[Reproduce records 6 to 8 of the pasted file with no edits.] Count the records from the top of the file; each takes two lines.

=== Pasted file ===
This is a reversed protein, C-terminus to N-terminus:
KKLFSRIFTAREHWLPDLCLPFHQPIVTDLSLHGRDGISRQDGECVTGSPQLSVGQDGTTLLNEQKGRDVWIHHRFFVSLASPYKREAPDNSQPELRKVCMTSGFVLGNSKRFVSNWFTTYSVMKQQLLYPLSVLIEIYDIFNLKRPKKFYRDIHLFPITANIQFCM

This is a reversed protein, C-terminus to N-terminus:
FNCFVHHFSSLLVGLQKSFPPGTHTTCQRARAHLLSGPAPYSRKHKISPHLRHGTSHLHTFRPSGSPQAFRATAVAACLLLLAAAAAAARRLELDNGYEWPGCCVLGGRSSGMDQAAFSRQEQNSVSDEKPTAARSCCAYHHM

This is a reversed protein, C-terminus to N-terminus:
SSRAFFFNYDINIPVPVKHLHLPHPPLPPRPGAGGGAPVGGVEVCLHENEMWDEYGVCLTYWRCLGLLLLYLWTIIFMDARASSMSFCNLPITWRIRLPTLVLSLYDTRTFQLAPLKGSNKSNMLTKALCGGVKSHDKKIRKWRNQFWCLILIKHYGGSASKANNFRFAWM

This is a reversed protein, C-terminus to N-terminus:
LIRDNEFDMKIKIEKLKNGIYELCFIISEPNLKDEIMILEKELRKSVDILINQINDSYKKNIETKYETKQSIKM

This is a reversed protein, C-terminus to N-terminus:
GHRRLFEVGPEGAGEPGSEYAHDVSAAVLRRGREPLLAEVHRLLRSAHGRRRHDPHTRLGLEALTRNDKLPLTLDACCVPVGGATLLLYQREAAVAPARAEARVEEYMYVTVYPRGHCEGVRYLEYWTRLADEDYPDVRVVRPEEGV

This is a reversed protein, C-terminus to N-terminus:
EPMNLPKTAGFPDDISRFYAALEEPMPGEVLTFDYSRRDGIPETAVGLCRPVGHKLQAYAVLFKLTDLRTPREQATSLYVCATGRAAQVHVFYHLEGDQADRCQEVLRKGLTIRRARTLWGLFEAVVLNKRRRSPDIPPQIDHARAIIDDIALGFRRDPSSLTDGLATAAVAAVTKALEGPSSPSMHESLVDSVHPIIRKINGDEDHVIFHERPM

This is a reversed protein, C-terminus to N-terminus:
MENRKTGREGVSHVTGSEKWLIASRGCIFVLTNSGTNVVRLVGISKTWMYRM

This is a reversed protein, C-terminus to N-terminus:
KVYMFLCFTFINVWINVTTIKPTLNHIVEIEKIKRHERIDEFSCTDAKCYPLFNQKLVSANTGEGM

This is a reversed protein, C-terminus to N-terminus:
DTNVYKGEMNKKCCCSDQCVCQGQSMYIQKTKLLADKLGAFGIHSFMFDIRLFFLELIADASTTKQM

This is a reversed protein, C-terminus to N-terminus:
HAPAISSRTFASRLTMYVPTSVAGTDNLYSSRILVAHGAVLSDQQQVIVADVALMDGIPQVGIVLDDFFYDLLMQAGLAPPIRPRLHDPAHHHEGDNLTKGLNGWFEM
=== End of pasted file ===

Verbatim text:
This is a reversed protein, C-terminus to N-terminus:
EPMNLPKTAGFPDDISRFYAALEEPMPGEVLTFDYSRRDGIPETAVGLCRPVGHKLQAYAVLFKLTDLRTPREQATSLYVCATGRAAQVHVFYHLEGDQADRCQEVLRKGLTIRRARTLWGLFEAVVLNKRRRSPDIPPQIDHARAIIDDIALGFRRDPSSLTDGLATAAVAAVTKALEGPSSPSMHESLVDSVHPIIRKINGDEDHVIFHERPM

This is a reversed protein, C-terminus to N-terminus:
MENRKTGREGVSHVTGSEKWLIASRGCIFVLTNSGTNVVRLVGISKTWMYRM

This is a reversed protein, C-terminus to N-terminus:
KVYMFLCFTFINVWINVTTIKPTLNHIVEIEKIKRHERIDEFSCTDAKCYPLFNQKLVSANTGEGM